The early assessment of a patient's breast tumor response to neoadjuvant therapy would enable the treating oncologist to adapt the treatment plan of a non-responding patient (e.g., by adapting regimen schedule, dosage, and drugs). As a result, this early adjustment would contribute to improve therapeutic outcomes and limit the treatment toxicities. However, the current methods to assess the tumor response to neoadjuvant therapy are unfit for this purpose because they either rely on changes in tumor size (which are only measurable after several drug cycles) or tissue biomarkers (which require an invasive biopsy and are subject to sampling errors due to tumor heterogeneity).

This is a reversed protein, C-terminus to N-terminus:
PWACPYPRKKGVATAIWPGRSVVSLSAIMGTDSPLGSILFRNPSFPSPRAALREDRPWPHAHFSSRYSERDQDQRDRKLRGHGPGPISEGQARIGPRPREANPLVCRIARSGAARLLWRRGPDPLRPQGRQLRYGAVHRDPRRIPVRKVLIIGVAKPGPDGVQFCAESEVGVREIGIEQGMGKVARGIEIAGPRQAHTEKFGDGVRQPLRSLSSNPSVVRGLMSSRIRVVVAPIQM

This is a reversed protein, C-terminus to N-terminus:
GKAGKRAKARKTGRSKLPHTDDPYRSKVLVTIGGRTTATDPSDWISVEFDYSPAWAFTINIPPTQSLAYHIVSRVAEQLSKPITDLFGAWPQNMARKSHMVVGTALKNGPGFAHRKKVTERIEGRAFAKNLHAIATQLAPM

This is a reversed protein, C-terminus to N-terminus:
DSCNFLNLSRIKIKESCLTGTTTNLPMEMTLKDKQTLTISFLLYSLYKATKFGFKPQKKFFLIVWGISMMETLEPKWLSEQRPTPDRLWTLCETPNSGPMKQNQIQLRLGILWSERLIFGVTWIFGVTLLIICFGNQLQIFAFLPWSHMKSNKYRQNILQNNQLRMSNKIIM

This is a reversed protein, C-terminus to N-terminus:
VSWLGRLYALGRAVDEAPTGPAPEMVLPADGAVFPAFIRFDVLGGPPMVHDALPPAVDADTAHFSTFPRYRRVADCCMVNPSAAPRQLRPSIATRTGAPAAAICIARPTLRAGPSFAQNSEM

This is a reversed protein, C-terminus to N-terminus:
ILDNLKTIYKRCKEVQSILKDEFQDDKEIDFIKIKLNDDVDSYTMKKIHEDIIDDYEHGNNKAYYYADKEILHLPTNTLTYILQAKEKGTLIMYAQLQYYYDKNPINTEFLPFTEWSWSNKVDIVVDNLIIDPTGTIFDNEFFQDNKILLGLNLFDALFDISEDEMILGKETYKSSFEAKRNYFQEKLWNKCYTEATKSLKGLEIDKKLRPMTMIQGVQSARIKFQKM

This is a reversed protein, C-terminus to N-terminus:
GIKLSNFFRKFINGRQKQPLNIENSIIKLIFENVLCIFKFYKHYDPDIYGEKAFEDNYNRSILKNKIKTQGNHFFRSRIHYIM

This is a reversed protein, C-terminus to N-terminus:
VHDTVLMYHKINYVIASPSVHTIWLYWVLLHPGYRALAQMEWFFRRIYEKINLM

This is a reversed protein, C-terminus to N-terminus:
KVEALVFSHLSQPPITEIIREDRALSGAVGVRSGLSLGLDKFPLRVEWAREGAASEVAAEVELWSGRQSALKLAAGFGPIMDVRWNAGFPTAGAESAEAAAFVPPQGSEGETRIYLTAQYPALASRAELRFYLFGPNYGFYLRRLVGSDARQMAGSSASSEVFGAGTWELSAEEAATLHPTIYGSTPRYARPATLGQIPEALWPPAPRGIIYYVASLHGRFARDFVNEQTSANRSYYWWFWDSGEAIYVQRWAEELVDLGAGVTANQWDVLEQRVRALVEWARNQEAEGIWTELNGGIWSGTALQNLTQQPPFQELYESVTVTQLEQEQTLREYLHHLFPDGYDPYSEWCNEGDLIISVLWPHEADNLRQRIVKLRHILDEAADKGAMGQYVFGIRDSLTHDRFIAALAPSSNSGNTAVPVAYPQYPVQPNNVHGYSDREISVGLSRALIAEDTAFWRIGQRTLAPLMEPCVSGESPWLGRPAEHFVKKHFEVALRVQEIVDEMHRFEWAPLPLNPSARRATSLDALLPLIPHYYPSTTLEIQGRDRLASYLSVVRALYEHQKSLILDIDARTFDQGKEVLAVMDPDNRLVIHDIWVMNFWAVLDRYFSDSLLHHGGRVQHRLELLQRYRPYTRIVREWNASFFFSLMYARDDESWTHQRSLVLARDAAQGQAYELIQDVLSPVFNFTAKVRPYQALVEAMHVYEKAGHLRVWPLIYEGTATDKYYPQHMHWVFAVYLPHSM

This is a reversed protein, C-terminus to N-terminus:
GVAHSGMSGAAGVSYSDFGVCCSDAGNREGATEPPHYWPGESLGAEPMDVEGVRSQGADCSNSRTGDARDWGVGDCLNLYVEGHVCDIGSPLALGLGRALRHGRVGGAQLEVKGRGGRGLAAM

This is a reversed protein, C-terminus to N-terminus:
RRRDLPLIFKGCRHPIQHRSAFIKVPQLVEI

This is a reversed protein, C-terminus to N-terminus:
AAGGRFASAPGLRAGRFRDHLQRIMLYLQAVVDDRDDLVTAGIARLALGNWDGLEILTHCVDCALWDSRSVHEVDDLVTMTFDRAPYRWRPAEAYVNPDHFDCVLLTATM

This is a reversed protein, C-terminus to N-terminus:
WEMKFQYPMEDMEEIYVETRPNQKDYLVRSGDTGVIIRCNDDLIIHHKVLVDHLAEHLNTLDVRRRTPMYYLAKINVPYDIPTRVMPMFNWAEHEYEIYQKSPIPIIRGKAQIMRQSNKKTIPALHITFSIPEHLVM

To address this challenge, this work aims at leveraging patient-specific in silico forecasts of breast cancer response to neoadjuvant therapeutic regimens, which are obtained via computer simulation of mathematical models describing the action of the usual drug combinations on the patient's tumor growth. To personalize these predictions, patient-specific longitudinal anatomic and quantitative magnetic resonance data acquired early in the course of the treatment are used to calibrate the model. Experimental data on combined drug effects and synergies further inform about expected parameter values and ideal model formulations to describe these key phenomena underlying treatment outcomes.